Search marketing is a rapidly evolving industry – it’s exciting. This rapid evolution has helped us recognize the benefit of being agile in response to change. We’ve seen the landscape change frequently and drastically over the past year which has caused many search marketers and businesses to reevaluate their current online marketing strategies, implement new link building approaches and utilize new marketing channels to drive traffic and conversions. With this has come a renewed commitment to content marketing as an effective approach to earn links and acquire traffic. With that being said, I think it’s important to ask ourselves if we using all the tools at our disposal to maximize these efforts.
I’d like to acknowledge that there are already quite a few great resources on the topic of authorship for your content- specifically Rel=Author and Rel=Publisher. I’m continuously surprised to see how many authors are still not taking advantage of this great resource, which helped me to justify writing another post on the subject. So for those not familiar with the attributes or for others just getting on the band wagon, let’s start from the beginning.
On Tuesday, June 7th 2011, Google announced their support of authorship markup for content. Google said the experiment was to help searchers “find content from great authors.” There was speculation as to Google’s possible ulterior motives as the user adoption rate for Google+ around this time was lackluster to say the least. While we may never know the real answer, (Matt Cutts, feel free to leave a comment), what we do know are the inherent benefits of having rich snippets show up next to your content in Google’s search engine results pages (SERPs).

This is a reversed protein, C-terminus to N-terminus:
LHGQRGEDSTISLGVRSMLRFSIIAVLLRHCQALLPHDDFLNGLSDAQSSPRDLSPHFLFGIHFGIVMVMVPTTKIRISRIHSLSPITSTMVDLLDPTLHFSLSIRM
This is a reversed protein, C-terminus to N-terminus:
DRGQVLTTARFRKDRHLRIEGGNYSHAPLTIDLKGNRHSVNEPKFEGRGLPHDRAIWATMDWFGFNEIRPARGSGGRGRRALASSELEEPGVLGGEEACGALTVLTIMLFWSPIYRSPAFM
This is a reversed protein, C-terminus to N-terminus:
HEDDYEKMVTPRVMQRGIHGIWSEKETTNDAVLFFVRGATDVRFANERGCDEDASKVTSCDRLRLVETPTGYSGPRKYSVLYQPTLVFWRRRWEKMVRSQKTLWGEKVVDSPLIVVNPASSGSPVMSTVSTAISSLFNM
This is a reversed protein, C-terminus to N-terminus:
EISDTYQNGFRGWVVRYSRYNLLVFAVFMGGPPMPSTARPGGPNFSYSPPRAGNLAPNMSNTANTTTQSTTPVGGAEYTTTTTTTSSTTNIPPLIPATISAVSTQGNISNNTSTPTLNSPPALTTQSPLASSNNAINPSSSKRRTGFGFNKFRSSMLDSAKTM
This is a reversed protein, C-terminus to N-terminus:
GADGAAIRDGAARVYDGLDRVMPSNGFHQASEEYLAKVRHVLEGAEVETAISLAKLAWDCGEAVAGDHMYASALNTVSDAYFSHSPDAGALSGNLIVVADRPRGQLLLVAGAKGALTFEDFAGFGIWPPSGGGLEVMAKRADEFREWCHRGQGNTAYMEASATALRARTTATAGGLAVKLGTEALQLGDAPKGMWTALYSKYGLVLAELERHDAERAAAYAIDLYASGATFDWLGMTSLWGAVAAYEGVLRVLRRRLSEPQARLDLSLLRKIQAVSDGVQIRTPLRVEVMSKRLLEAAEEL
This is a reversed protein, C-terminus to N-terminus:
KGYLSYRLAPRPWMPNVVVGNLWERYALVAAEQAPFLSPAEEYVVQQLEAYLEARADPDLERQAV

What is Rel=Author?
Rel=Author is HTML markup in the code of a webpage that allows authors to associate their content with their Google+ profile. With this association comes a rich snippet (for our purposes this will be your Google+ profile photo) that appears next to your listing in Google’s SERPs. Even if you’re just now hearing about the attribute, chances are you’ve noticed the snippets showing up in the SERPS next to results. These authors are all using markup to associate their content back to their Google+ profiles.
Why Should You Care About Authorship?
Because you want your content to stand out! These are the best reasons I could come up with as to why all authors should be using this attribute:
- Rel=Author is simple to implement
- Based off of existing patents, it’s likely that in the near future Google will be looking closely at established authors to help determine authority and relevance
- Having a snippet (your Google+ profile head shot) appear next to your result helps to engage searchers by adding a personal touch to your content
- A snippet gives your content a certain amount of credibility when compared with posts on a results page lacking a snippet
- A snippet will help increase exposure. Admit it, your eyes are always drawn to any rich snippets that appear in a results page
- Having your content stand out leads to more clicks (higher CTR) which leads to more traffic and brand recognition
- All of these benefits can help to give your content more opportunity for social engagement. While links still rule the algorithm, social signals are starting to play a larger role in not only helping Google discover content but also as a ranking factor and trust signal.
How Does Rel=Author Work?
Google needs to discover (crawl) the two connecting signals (reciprocal links) you are sending from your Google+ profile to your content and vice versa. Search spiders and robots on an endless hunt for new pages and information and will eventually discover and crawl your content. It’s probably worth mentioning now that Google does allow you to link your content using a few different methods (more on this in a second).